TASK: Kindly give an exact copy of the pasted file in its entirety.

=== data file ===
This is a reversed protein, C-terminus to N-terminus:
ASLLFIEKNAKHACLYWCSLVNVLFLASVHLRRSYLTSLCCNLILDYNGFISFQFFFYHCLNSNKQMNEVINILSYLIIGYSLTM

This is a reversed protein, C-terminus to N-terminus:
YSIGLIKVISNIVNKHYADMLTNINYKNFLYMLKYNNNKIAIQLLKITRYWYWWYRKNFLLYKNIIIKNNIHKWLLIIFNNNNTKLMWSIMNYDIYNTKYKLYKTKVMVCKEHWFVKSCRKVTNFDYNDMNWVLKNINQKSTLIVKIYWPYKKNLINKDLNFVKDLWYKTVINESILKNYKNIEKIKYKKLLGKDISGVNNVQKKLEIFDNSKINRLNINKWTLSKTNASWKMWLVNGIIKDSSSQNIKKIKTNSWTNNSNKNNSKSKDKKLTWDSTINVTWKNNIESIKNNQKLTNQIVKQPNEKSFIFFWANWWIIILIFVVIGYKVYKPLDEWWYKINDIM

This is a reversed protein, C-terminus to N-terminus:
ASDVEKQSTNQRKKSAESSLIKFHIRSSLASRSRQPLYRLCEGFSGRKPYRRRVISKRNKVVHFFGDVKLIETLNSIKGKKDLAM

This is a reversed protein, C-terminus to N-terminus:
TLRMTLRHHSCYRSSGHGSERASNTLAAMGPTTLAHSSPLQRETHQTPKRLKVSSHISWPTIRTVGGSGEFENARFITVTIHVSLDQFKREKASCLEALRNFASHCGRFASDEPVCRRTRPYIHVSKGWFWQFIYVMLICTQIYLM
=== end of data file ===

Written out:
This is a reversed protein, C-terminus to N-terminus:
ASLLFIEKNAKHACLYWCSLVNVLFLASVHLRRSYLTSLCCNLILDYNGFISFQFFFYHCLNSNKQMNEVINILSYLIIGYSLTM

This is a reversed protein, C-terminus to N-terminus:
YSIGLIKVISNIVNKHYADMLTNINYKNFLYMLKYNNNKIAIQLLKITRYWYWWYRKNFLLYKNIIIKNNIHKWLLIIFNNNNTKLMWSIMNYDIYNTKYKLYKTKVMVCKEHWFVKSCRKVTNFDYNDMNWVLKNINQKSTLIVKIYWPYKKNLINKDLNFVKDLWYKTVINESILKNYKNIEKIKYKKLLGKDISGVNNVQKKLEIFDNSKINRLNINKWTLSKTNASWKMWLVNGIIKDSSSQNIKKIKTNSWTNNSNKNNSKSKDKKLTWDSTINVTWKNNIESIKNNQKLTNQIVKQPNEKSFIFFWANWWIIILIFVVIGYKVYKPLDEWWYKINDIM

This is a reversed protein, C-terminus to N-terminus:
ASDVEKQSTNQRKKSAESSLIKFHIRSSLASRSRQPLYRLCEGFSGRKPYRRRVISKRNKVVHFFGDVKLIETLNSIKGKKDLAM

This is a reversed protein, C-terminus to N-terminus:
TLRMTLRHHSCYRSSGHGSERASNTLAAMGPTTLAHSSPLQRETHQTPKRLKVSSHISWPTIRTVGGSGEFENARFITVTIHVSLDQFKREKASCLEALRNFASHCGRFASDEPVCRRTRPYIHVSKGWFWQFIYVMLICTQIYLM